Protection from prosecution of two federal deputies was removed on Wednesday, but apprehending them has already proved a problem: one has disappeared, and the other flew to Chile on July 26.
The two were previously protected by the immunity to prosecution afforded to lawmakers, but the Chamber of Deputies voted to remove their privileges, just 21 days before the end of the legislature.
Morena Deputy Benjamín Saúl Huerta, 63, was arrested on April 21 for the assault of a 15-year-old boy in a Mexico City hotel, but was released due to his immunity, and new accusations have since come to light.
On Friday, authorities lost track of Huerta, who was considered a flight risk. Just the previous day, the deputy for Puebla had called on prosecutors to study the case filed against him, but his request was rejected.
Huerta’s defense team is negotiating his voluntary surrender to authorities, according to the newspaper El Universal.
Shortly before his April arrest, Imagen Televisíon published audio of a telephone conversation allegedly between Huerta and the 15-year-old boy’s mother, in which he tries to reach a financial settlement. “Don’t destroy me,” he pleads with her on repeated occasions. “Let’s reach an economic agreement. … I’m begging you, help me; you’re going to destroy me. I’m a good person.”
Huerta voluntarily decided not to run in the June 6 elections.
Labor Party (PT) Deputy Mauricio Toledo, 41, was stripped of his immunity due to accusations of corruption during his time in public office from 2012-2018. He heard the news from Chile, having left Mexico more than a fortnight before.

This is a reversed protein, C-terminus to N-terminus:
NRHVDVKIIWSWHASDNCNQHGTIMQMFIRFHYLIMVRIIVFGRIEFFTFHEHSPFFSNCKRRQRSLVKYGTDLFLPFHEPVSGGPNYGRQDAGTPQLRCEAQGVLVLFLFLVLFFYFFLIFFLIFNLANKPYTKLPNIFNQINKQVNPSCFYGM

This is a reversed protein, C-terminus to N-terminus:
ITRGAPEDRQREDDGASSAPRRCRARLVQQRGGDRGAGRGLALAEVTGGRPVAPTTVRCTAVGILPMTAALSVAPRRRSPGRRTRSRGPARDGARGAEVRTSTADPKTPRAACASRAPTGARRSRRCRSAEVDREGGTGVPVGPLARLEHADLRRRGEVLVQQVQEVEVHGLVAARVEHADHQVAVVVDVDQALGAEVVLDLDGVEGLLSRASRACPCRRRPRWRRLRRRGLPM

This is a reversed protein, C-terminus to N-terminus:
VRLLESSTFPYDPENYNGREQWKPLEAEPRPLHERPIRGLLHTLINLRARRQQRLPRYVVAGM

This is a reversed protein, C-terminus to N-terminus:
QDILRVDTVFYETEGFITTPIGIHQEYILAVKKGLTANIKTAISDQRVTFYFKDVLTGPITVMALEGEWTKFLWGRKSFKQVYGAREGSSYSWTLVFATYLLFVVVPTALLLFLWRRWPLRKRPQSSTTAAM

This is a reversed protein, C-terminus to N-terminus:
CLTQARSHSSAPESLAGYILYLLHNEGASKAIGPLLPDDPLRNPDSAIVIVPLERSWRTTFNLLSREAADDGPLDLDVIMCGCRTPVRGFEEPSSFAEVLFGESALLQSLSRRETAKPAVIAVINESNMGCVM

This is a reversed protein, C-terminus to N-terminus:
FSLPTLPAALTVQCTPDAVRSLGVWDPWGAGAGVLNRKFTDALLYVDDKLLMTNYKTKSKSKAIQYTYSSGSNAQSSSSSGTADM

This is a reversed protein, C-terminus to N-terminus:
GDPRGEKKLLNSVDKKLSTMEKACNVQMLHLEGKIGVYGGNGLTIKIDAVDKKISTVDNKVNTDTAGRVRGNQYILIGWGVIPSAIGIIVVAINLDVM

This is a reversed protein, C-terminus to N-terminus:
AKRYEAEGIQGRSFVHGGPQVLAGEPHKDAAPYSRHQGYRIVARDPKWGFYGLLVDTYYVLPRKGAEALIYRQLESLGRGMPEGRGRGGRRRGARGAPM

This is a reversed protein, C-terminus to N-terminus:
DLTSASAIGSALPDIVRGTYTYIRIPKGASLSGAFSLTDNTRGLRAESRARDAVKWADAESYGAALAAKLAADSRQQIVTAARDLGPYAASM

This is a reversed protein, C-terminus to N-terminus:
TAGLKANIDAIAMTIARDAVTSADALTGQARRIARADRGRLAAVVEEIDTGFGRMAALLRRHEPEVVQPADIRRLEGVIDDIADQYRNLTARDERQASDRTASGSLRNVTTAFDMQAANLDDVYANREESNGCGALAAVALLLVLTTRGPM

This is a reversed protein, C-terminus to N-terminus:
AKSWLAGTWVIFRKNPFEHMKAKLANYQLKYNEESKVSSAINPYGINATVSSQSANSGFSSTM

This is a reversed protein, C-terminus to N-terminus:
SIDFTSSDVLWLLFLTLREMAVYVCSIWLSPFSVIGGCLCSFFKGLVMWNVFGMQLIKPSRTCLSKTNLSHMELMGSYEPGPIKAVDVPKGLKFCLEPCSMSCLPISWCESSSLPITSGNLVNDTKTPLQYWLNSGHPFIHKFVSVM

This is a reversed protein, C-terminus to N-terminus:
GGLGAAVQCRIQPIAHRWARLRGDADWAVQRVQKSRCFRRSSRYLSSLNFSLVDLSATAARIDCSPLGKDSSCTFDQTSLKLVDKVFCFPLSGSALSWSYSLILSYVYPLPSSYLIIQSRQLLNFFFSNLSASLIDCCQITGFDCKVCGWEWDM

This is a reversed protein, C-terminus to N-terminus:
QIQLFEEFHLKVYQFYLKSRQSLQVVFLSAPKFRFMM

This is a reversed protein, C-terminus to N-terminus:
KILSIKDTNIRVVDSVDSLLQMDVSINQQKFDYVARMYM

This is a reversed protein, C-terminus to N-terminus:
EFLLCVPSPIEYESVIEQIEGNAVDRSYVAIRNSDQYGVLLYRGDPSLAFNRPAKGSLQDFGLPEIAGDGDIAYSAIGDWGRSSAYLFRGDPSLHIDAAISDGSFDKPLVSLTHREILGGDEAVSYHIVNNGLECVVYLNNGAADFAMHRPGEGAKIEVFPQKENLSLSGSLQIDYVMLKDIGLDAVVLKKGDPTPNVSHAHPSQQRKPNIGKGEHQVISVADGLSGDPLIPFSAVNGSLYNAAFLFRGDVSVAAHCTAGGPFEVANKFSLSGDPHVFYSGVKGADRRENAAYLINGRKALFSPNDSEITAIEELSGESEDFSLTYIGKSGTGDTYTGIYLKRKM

In Wednesday’s session, Mexico City corruption prosecutor Rafael Chong said that Toledo’s income over the period was 20.8 million pesos (about US $1.05 million), while his official salary was less than half that.
He added that the Financial Intelligence Unit had detected that in 2017 the legislator received 3.4 million pesos (about $171,000) from a company called Consultoría de Gestión Empresarial Lebrija, which reported zero revenue in 2016, and that seven months after Toledo took office as a deputy, he bought two apartments in cash for 6.2 million pesos, more than five times his annual salary.
Toledo wrote on Twitter to reject claims he had fled. “My legal acts are not subject to political persecution … Mexicans freely enter and leave the country. It is a right enshrined in the Constitution and international human rights treaties signed by Mexico.”
He added that his departure was not related to politics. “I am the son of Chilean parents, and my departure from the country is due to commitments made in advance.”
Congress has appeared to have been reluctant to remove the deputies’ fuero, as the immunity is known. The process has stalled several times, earning a rebuke last week from a federal deputy minister for the delay in removing that of Huerta.